Thursday, June 23, 2016

Quotable: Andrey Arkhangelskiy on Russia’s new propagandists

image (not from entry) from

Wednesday, June 22nd 2016
“The new propagandists who dominated the Russian media were formed by the experience of the trauma of the 1990s and the loss of the certainties of the Soviet past,” wrote Russian journalist Andrey Arkhangelskiy, affiliated with the Carnegie Moscow Center in an essay, “Out From the Underground: Russia’s New Propagandists,” that appeared on the website on June 14, 2016. “Their ideology is a fusion of Soviet and imperial Russian ideas. Its chief intellectual weakness is that it must link Russian success to the failure of the West and democracy,” he added.  Here are more insights:

  • For the last two years, propaganda in the Russian media has been much more aggressive and nationalistic.

  • Yet it has failed in its primary objective — changing the outside world. In the West, with its pluralistic social culture, people regard even radical rhetoric as just one of many viewpoints.

  • In Russia, with its state monopoly on the media, the propaganda — largely presented by a group of divided and embittered Soviet-era intellectuals — has made the public neurotic.

  • Russian media propaganda finally morphed into its current form in March-April 2014, at the height of the Crimea crisis. The new propaganda machine is led by a pack of 40–50 television and radio show hosts and resident experts who drift from one channel to another . . . . This propaganda does more to reject “foreign values” than to affirm any of its own.

  • They are united by common indignation at the existing world order.

  • . . . the Yeltsin era of the 1990s spelled destitution for most Soviet intellectuals, so they were quick to blame Western democracy for the loss of their salaries and social benefits. Even those who have seen life in the West while working, vacationing, or living there don’t accept Western values. This circle is especially intolerant of the word “tolerance.”

  • The old Soviet ideology, which shaped the consciousness of the television experts, was grounded in Marxist-Leninist philosophy. . . . . Any fact or event — even if it dated back to antiquity — could be neatly interpreted from the standpoint of the class struggle.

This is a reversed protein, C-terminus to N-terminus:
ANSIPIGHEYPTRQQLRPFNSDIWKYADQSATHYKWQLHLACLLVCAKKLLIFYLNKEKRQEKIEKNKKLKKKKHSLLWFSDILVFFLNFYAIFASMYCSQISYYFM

• Today’s propagandists piece together a concoction of disparate and contradictory Soviet and imperial myths, conspiracy theories, and ideas from both extreme right and left.

  • . . . the propaganda machine has gotten itself caught in an intellectual trap by directly linking Russia’s greatness to the failure of the West and of democracy. The talking heads must constantly look for evidence to demonstrate this failure. Terrorist attacks, the refugee crisis, or simply a blizzard in Virginia are labeled as “the beginning of the end of Western civilization.” Democracy is derided as juvenile, humankind’s temporary insanity, since its “weakness” also stands in our way of demonstrating our maturity, courage, and resiliency to the world.

  • Another major argument the propagandists love to fall back on is that of the “age-old confrontation” between Russia and the West. This idea is grounded in nineteenth-century conservatism and the Soviet model of the “confrontation between two systems,” which gave rise to the idea that “the West has always wanted to destroy us, and we have always been at war with the West.”

  • At present, Russia’s propagandists are passing on their phobias to us through their endless television shows, which in fact tell us less about America and the West than they reveal the dark alleys of their own consciousness.

Hat tip:  Joel Harding, To Inform is to Influence

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